Gregorian: Be good ancestors to future
At the advanced-degree Commencement, Gregorian, president of the Carnegie Corporation and a Stanford alumnus, shared his story of arriving in the United States, “alone without a clue about America with regard to higher education.” He added: "I certainly had no clue at all about Stanford, but Stanford adopted me."
MBA graduates Allen Arseneau and Tom Livelli celebrate Saturday at the advanced-degree Commencement.
BY BARBARA PALMER
Born to a poor family in Tabriz, Iran, Vartan Gregorian arrived at Stanford in 1956 alone, with only a basic grasp of English and with no knowledge about the United States or higher education. Had someone described his future to him—serving as a university professor, provost and president and as president of the New York Public Library and the Carnegie Corporation—"I would have said that such prediction was in the realm of fantasy or lunacy," he said at Saturday's Commencement program. "I know it is a cliché to say 'only in America,' but in my case, that is the truth."
Gregorian, the former president of Brown University and since 1997 the president of the Carnegie Corporation, delivered the Commencement address at Elliott Field at a ceremony awarding 2,147 master's degrees and 954 doctoral degrees. The university held separate Commencement exercises this year for students earning advanced degrees and those receiving undergraduate degrees, due to construction at Stanford Stadium.
In his remarks, Gregorian credited his years at Stanford, where was awarded AB and PhD degrees in history in 1958 and 1964, respectively, with helping him to understand the relationship of the individual to the social, political and cultural world. "One thing I'm always grateful to Stanford for was that it did not try to make me abandon my past, but encouraged me to embrace it, to validate it and let my past help guide my future."
Gregorian has taught at universities including the University of Texas, the University of California-Los Angeles and the University of Pennsylvania, where he also served as provost. As the head of the New York Public Library in the 1980s, Gregorian oversaw that institution's revitalization, a feat that university President John Hennessy called "one of the city's great civic achievements." Gregorian has been awarded the National Humanities Medal and the Presidential Medal of Freedom and is a fellow of the American Academy of Arts of Sciences and the American Philosophical Society.
As a young boy in Iran, he could never have imagined himself interrupting a lecture to ask a question, Gregorian wrote in his 2003 memoir, The Road to Home: My Life and Times. At Stanford, he learned not only that he could question professors, but he also gained the courage to think "those big, imponderable thoughts that are our companions throughout our lives," such as, "What is our relationship to universal order?" and "What is our place as a human being amongst the great sea of mankind?" Although the questions ultimately may be unanswerable, "they have helped me to create a framework for the way I have lived my life," he said.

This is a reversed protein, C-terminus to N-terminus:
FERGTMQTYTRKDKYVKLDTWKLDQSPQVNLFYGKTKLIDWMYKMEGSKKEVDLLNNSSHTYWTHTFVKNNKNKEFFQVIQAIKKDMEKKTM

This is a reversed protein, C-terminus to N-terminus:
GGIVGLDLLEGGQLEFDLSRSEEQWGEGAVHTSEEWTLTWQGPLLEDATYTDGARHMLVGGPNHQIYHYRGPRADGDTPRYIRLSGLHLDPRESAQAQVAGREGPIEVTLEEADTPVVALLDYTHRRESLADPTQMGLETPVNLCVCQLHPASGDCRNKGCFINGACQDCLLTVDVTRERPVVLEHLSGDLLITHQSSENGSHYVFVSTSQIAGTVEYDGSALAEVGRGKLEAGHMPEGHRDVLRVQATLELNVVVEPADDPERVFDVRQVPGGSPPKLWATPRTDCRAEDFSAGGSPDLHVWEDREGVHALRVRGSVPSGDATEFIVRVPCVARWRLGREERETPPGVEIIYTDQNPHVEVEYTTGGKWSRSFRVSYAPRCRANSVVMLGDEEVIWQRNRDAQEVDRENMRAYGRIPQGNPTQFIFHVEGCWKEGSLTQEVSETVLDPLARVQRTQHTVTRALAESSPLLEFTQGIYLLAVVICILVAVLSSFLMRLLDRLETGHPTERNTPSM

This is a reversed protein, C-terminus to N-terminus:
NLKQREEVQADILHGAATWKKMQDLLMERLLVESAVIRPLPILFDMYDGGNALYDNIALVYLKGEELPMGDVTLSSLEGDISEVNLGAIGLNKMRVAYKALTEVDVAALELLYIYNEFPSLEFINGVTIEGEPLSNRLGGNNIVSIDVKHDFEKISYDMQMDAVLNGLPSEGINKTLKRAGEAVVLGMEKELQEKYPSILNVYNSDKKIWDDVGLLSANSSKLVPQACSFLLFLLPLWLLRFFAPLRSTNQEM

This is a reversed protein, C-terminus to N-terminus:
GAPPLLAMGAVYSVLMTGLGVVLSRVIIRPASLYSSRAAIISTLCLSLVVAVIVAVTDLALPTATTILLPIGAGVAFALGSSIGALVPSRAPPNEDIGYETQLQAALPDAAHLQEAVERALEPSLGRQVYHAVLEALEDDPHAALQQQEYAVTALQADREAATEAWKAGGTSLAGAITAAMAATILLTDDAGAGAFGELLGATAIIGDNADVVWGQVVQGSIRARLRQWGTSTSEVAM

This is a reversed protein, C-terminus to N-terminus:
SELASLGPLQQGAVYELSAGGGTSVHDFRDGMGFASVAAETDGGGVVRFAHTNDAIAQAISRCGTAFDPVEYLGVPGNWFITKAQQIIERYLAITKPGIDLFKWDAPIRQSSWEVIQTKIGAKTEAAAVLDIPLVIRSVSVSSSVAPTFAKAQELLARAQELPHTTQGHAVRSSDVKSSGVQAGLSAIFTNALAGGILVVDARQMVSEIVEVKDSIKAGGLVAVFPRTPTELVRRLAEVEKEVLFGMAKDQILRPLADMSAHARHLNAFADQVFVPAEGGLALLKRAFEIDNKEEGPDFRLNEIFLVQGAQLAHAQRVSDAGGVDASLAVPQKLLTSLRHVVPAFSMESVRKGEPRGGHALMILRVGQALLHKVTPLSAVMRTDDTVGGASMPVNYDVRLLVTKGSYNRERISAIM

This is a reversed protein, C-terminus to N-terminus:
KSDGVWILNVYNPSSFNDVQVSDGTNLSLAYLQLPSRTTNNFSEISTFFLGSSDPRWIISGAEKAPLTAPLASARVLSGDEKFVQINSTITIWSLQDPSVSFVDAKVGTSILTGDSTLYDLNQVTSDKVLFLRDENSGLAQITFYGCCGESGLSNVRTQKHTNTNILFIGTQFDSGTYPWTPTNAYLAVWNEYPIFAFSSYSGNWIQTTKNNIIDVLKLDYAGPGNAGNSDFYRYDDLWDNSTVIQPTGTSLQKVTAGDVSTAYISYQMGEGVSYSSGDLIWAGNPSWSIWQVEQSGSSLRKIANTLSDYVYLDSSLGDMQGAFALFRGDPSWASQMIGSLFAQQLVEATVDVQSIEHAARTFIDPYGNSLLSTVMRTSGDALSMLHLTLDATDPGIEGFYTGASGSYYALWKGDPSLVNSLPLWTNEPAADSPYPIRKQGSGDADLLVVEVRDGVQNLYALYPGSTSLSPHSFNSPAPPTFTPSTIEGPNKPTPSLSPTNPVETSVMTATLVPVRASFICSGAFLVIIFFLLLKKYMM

Gregorian repeated the observation made by the influential physician Sir William Osler that young men and women should choose their ambitions carefully, since they are likely to achieve them. "Since you have the education, the knowledge and the training to realize your ambitions, be sure as you can that your ambition also reflects what you really love to do," Gregorian said.
The speaker also advised graduates not to confuse their jobs with their careers and to remain lifelong learners. Of his positions in academia, libraries and philanthropy, Gregorian said: "I've never considered any of the positions I've held as jobs. In fact, I even think of them as more than careers. To me, they have been missions in which teaching and learning are primary ingredients, with me as the primary student." Students can expect to change not just jobs but careers, Gregorian said, adding, "I have invented myself many times and I'm sure you will do the same thing.
Gregorian drew on sources ranging from Kahlil Gibran, Gabriel Garcia Marquez, Alexis de Tocqueville, Martin Luther King Jr. and Plutarch, but credited his grandmother, an illiterate peasant, as his first teacher.
"I don't believe that she knew where Greece was, nor Rome, nor Stanford," Gregorian said. "She certainly did not know who Plutarch was. But even so she taught me the same lesson as Plutarch highlighted in his life almost 2,000 years ago when he said essentially that character makes the man and woman."
Coping with success is easy, but adversity and failure reveal true character, Gregorian said. "How nimble you are about getting back on your feet after some large or small disaster, defeat, setback, will help you to determine just how far those feet of yours will take you in the world."
Gregorian concluded his remarks with a reminder to graduates of their connections to history. "Try to listen with your inner ears to those who went before you, parents, grandparents, great-grandparents and on and on, who all wanted to be good ancestors to you," he said.
"As an historian, educator and a fellow student, I feel bound to remind you that the time has come for you to return the favor. We have to learn to be good ancestors to the future."